Attorney Ed WoodsLast week, the Jackson Free Press in Jackson, Mississippi reported that Mississippi payday lender, All American Check Cashing, Inc., is in trouble again. This time, it’s with the Consumer Financial Protection Bureau (CFPB). The CFPB alleges that All American has engaged in a range of improper practices including hiding check cashing fee schedules, misleading people into taking out costlier loans, and wrongfully keeping consumer overpayments. All American has apparently not responded to these allegations. Michael Gray, the owner of All American, is also implicated in the alleged wrongdoing.

According to the news article, the State of Mississippi has already revoked the licenses of All American and fined it nearly $900,000.00 and ordered the company to refund a total of $135,000.00 to seven hundred (700) customers. The CFPB is seeking to permanently ban Mr. Gray from financial businesses and seeks additional fines. According to the article, Mr. Gray sold most of All American’s assets to an Ohio company named Community Choice Financial after the state of Mississippi revoked All American’s licenses.

Payday Loans Are Unreasonable

Payday loans are some of the most expensive types of credit available. Often, consumers who are experiencing severe financial problems will turn to these companies to obtain money for basic necessities like rent and food. In my opinion, payday loan companies are essentially legalized loan sharks who pray the most financially vulnerable consumers. Their “fees” are exorbitant. Once a consumer gets caught in the payday loan trap, it can be very difficult to get out. This keeps the consumer in a vicious cycle of financial problems. Very rarely, if ever, is a payday loan a solution to any problem.

Fortunately, there is a way out if you are unable to pay back these loans. In a Chapter 7 proceeding, you can almost always “discharge” these loans. This means you are no longer legally obligated to pay these loans. Even better, after the loan is discharged in a Chapter 7 case, the payday loan company cannot try to collect on the loan. This means that they cannot call you, send you letters or other communications, sue you, get a garnishment against your wages or bank accounts, or contact you in any way about the loan.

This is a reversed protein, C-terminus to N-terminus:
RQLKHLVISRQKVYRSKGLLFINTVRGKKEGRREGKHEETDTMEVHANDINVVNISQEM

There are some restrictions on filing a Chapter 7 case and, if these restrictions prevent you from filing a Chapter 7 case, you can usually file a Chapter 13 case. A Chapter 13 case also allows you to keep the payday loan company off your back (along with all of your other creditors). In a Chapter 13 case, you are allowed to propose a workable plan to pay your creditors, including payday loans, at a rate you can afford. Depending on your circumstances, you may not have to pay anything to a payday lender in your Chapter 13 case.

The bottom line is that if you are having problems with All American Check Cashing (or any of your other creditors), don’t wait. Contact a reputable consumer protection attorney and explore your options. The offices of Bond & Botes offer free consultations to persons struggling with money problems and we would be glad to help you review your options.

Ed Woods
Written by Ed Woods

Ed Woods is the Managing Attorney of several of the Bond & Botes Law Offices throughout Mississippi. He holds a Bachelor of Science from the University of Southern Mississippi, and a Juris Doctorate from Mississippi College School of Law. Ed puts his extensive knowledge of bankruptcy law to use defending consumers from debt collection lawsuits and more. Read his full bio here.

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